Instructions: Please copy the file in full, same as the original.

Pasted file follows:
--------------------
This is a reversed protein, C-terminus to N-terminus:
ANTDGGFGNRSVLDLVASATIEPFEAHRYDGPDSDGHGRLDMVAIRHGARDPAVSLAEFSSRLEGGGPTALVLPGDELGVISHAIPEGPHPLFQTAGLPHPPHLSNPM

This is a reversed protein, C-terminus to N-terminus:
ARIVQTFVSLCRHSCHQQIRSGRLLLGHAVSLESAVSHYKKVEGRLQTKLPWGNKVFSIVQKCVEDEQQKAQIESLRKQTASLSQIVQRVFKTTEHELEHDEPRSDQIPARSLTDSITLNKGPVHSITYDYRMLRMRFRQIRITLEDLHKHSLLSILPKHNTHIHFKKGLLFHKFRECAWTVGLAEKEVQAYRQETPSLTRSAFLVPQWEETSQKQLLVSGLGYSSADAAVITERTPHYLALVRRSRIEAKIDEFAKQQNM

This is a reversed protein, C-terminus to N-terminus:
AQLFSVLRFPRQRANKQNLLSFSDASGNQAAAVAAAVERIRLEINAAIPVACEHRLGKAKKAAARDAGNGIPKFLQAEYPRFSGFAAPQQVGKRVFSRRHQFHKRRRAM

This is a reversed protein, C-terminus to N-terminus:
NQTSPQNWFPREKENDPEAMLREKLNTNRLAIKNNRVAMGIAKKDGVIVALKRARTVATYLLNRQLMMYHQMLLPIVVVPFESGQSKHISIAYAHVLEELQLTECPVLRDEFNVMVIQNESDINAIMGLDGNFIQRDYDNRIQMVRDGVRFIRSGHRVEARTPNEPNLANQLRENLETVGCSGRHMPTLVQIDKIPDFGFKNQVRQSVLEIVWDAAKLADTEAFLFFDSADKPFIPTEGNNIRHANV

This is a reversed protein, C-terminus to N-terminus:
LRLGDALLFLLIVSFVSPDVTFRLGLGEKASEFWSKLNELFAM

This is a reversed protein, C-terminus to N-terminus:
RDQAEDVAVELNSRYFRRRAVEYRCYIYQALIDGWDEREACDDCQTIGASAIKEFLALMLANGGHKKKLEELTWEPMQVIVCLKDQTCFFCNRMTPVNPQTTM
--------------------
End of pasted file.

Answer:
This is a reversed protein, C-terminus to N-terminus:
ANTDGGFGNRSVLDLVASATIEPFEAHRYDGPDSDGHGRLDMVAIRHGARDPAVSLAEFSSRLEGGGPTALVLPGDELGVISHAIPEGPHPLFQTAGLPHPPHLSNPM

This is a reversed protein, C-terminus to N-terminus:
ARIVQTFVSLCRHSCHQQIRSGRLLLGHAVSLESAVSHYKKVEGRLQTKLPWGNKVFSIVQKCVEDEQQKAQIESLRKQTASLSQIVQRVFKTTEHELEHDEPRSDQIPARSLTDSITLNKGPVHSITYDYRMLRMRFRQIRITLEDLHKHSLLSILPKHNTHIHFKKGLLFHKFRECAWTVGLAEKEVQAYRQETPSLTRSAFLVPQWEETSQKQLLVSGLGYSSADAAVITERTPHYLALVRRSRIEAKIDEFAKQQNM

This is a reversed protein, C-terminus to N-terminus:
AQLFSVLRFPRQRANKQNLLSFSDASGNQAAAVAAAVERIRLEINAAIPVACEHRLGKAKKAAARDAGNGIPKFLQAEYPRFSGFAAPQQVGKRVFSRRHQFHKRRRAM

This is a reversed protein, C-terminus to N-terminus:
NQTSPQNWFPREKENDPEAMLREKLNTNRLAIKNNRVAMGIAKKDGVIVALKRARTVATYLLNRQLMMYHQMLLPIVVVPFESGQSKHISIAYAHVLEELQLTECPVLRDEFNVMVIQNESDINAIMGLDGNFIQRDYDNRIQMVRDGVRFIRSGHRVEARTPNEPNLANQLRENLETVGCSGRHMPTLVQIDKIPDFGFKNQVRQSVLEIVWDAAKLADTEAFLFFDSADKPFIPTEGNNIRHANV

This is a reversed protein, C-terminus to N-terminus:
LRLGDALLFLLIVSFVSPDVTFRLGLGEKASEFWSKLNELFAM

This is a reversed protein, C-terminus to N-terminus:
RDQAEDVAVELNSRYFRRRAVEYRCYIYQALIDGWDEREACDDCQTIGASAIKEFLALMLANGGHKKKLEELTWEPMQVIVCLKDQTCFFCNRMTPVNPQTTM